They both joined Branch & Bird, on the 12th floor at 640 Taylor St., and Attic, six floors up at 2315 N. Main St. in the Stockyards, as the city’s skyline restaurants.

Dark shop windows

A two-month experiment ended abruptly for Dallas’s Revolver Taco Lounge in Sundance Square, where several anchor restaurant spaces remain vacant as the mall shifts to previous tenants.

Fred’s Texas Cafe and Dallas’s highly respected Blue Fish Sushi have left the Crockett Row and West 7th district as the surrounding development continues to be marketed primarily to night drinkers and bar crowds, not diners. Fred’s announced a move to 7101 Camp Bowie Blvd. W.

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The Brand Room was previously a private club and VIP club during the filming of “1883,” a prequel to “Yellowstone.” Bud kennedy bud@star-telegram.com

The boom of the corrals

The opening of the Drover Hotel, 200 Mule Alley and new attractions at Stockyards made North Fort Worth a regional shopping and tourist attraction, with mixed results for restaurants.

The Drover and its 97 West grill and patio drew crowds despite staffing difficulties. Some found their way to nearby restaurants like Chef Marcus Paslay’s Provender Hall, 122 E. Exchange Ave., and coffee shops or breakfasts.

Up the hill, restaurants like Hookers Grill, 213 W. Exchange Ave., drew crowds for their connection to “1883,” a derivative of “Yellowstone.” But chef Grady Spears’ Horseshoe Hill Cafe went under in the middle of a legal dispute, and some staff members opened the Brand Room, 212 W. Exchange Ave.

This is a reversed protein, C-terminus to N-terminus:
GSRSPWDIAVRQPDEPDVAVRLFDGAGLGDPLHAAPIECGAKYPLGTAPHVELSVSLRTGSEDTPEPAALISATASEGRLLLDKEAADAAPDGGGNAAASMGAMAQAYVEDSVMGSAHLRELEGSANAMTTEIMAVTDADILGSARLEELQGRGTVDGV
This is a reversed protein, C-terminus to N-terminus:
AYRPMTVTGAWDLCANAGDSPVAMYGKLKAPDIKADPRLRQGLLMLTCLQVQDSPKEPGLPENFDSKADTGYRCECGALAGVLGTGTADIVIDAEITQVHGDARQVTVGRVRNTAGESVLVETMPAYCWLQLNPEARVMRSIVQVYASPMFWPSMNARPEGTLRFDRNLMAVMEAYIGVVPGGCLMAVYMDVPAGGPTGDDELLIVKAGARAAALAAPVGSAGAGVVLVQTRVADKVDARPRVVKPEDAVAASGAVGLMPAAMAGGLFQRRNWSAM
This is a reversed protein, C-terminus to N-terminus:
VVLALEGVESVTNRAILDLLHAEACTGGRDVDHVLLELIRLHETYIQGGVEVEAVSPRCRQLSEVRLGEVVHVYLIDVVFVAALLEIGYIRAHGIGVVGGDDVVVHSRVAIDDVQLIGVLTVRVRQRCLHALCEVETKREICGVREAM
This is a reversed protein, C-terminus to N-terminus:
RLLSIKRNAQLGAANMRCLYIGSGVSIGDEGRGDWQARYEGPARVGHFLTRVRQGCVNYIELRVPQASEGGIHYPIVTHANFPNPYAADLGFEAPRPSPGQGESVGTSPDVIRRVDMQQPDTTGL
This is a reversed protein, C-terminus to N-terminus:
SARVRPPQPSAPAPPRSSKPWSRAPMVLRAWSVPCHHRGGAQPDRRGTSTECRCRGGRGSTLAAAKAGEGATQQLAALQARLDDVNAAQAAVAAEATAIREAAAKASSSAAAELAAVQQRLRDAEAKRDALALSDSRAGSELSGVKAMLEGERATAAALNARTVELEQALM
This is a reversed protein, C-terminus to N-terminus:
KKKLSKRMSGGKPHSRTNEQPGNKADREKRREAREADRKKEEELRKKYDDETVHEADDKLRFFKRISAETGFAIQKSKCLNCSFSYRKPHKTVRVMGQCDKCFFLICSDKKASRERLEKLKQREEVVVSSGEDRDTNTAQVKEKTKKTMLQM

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Parlor Donuts, known for its croissant-like “cronuts,” opened in Lake Worth. Bud kennedy bud@star-telegram.com

Bigger, hotter, more elegant

Extreme food – those circus-like items that are extra large, extra spicy, extra unusual, or extra covered – continued to dominate new restaurant openings.

Indiana-based Parlor Donuts, 6547 Lake Worth Blvd., is the best of the new donut shops, serving a wide variety of croissant-style “cronuts” with sugar-free and carb-free coffees and options.

Dallas-based Serious Pizza, 2728 W. Seventh St., delivered a “really big” 30-inch pie, and the popular Picchi Pacchi pizzeria, 411 W. Seventh St. in downtown, matched.

More “Nashville hot” chicken came in from the west and east to spread cayenne throughout Texas, with Tennessee’s Helen’s Hot Chicken opening at 2812 Horne St. and Hollywood’s Dave’s Hot Chicken chain at 4608 Bryant Irvin Road.

The food isn’t extreme, but robot cats have been recruited to deliver orders at Japan House, an all-you-can-eat sushi and hibachi restaurant at 7536 Boulevard 26, North Richland Hills.

This story was originally published December 26, 2021 5:08 AM.

Eats Beat profile picture of Bud Kennedy

Columnist Bud Kennedy is a guy from Fort Worth who covered high school football at age 16 and has made it to two Super Bowls, seven political conventions, and 18 sessions of the Texas Legislature. Since 1985, he has also written more than 2,800 “Eats Beat” columns on Texas food, restaurants and food.